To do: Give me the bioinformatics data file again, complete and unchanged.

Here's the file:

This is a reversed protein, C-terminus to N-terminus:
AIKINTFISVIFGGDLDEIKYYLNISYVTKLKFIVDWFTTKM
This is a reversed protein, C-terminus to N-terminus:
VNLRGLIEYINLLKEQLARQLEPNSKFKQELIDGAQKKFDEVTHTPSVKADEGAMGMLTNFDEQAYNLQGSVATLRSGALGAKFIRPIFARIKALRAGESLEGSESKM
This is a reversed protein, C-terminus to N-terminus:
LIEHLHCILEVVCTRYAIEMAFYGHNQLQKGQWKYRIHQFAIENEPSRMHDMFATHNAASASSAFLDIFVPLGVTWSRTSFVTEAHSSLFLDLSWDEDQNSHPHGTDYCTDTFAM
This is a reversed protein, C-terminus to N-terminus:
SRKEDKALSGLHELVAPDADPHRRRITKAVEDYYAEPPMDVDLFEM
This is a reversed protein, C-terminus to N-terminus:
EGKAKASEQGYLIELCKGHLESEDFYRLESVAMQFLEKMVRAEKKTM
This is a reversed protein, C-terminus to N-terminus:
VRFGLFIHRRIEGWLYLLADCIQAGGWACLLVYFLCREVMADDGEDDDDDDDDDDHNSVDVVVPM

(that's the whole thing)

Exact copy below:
This is a reversed protein, C-terminus to N-terminus:
AIKINTFISVIFGGDLDEIKYYLNISYVTKLKFIVDWFTTKM
This is a reversed protein, C-terminus to N-terminus:
VNLRGLIEYINLLKEQLARQLEPNSKFKQELIDGAQKKFDEVTHTPSVKADEGAMGMLTNFDEQAYNLQGSVATLRSGALGAKFIRPIFARIKALRAGESLEGSESKM
This is a reversed protein, C-terminus to N-terminus:
LIEHLHCILEVVCTRYAIEMAFYGHNQLQKGQWKYRIHQFAIENEPSRMHDMFATHNAASASSAFLDIFVPLGVTWSRTSFVTEAHSSLFLDLSWDEDQNSHPHGTDYCTDTFAM
This is a reversed protein, C-terminus to N-terminus:
SRKEDKALSGLHELVAPDADPHRRRITKAVEDYYAEPPMDVDLFEM
This is a reversed protein, C-terminus to N-terminus:
EGKAKASEQGYLIELCKGHLESEDFYRLESVAMQFLEKMVRAEKKTM
This is a reversed protein, C-terminus to N-terminus:
VRFGLFIHRRIEGWLYLLADCIQAGGWACLLVYFLCREVMADDGEDDDDDDDDDDHNSVDVVVPM